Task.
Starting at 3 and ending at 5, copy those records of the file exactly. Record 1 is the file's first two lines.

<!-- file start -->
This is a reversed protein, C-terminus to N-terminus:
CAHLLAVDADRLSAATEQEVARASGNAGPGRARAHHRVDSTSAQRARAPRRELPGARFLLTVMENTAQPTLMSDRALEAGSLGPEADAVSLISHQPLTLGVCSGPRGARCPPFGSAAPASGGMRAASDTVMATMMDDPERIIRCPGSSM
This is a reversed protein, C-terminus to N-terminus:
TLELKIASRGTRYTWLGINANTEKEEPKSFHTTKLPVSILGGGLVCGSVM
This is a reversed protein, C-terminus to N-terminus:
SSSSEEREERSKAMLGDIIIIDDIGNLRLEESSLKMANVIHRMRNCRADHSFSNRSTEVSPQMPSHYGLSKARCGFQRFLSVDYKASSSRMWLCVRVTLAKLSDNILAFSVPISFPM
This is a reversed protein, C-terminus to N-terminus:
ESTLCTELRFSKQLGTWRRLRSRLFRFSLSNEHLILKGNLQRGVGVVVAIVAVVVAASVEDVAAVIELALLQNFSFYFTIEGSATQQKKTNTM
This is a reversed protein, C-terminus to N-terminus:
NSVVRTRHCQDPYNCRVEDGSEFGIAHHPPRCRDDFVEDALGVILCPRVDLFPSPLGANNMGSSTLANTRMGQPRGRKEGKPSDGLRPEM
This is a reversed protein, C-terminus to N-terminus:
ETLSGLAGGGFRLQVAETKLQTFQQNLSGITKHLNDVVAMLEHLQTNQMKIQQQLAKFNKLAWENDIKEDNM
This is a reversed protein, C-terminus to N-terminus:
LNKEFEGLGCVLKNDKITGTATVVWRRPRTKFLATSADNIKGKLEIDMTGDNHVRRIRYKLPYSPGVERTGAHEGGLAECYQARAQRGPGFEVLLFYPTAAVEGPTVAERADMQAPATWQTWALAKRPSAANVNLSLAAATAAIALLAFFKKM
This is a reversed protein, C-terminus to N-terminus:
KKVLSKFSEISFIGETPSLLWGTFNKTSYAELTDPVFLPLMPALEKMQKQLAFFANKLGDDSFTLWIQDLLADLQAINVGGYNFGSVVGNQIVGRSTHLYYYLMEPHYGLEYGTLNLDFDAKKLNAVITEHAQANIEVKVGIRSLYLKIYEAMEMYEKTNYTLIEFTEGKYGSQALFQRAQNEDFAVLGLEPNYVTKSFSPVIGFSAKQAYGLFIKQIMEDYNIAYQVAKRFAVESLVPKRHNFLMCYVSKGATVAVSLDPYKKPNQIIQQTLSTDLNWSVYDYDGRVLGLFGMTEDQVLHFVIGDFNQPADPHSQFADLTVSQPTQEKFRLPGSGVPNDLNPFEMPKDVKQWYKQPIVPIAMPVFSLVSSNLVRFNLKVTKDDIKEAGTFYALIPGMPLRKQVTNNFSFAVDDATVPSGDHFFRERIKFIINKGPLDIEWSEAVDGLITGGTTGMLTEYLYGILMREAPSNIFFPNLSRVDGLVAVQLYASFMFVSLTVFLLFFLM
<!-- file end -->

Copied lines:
This is a reversed protein, C-terminus to N-terminus:
SSSSEEREERSKAMLGDIIIIDDIGNLRLEESSLKMANVIHRMRNCRADHSFSNRSTEVSPQMPSHYGLSKARCGFQRFLSVDYKASSSRMWLCVRVTLAKLSDNILAFSVPISFPM
This is a reversed protein, C-terminus to N-terminus:
ESTLCTELRFSKQLGTWRRLRSRLFRFSLSNEHLILKGNLQRGVGVVVAIVAVVVAASVEDVAAVIELALLQNFSFYFTIEGSATQQKKTNTM
This is a reversed protein, C-terminus to N-terminus:
NSVVRTRHCQDPYNCRVEDGSEFGIAHHPPRCRDDFVEDALGVILCPRVDLFPSPLGANNMGSSTLANTRMGQPRGRKEGKPSDGLRPEM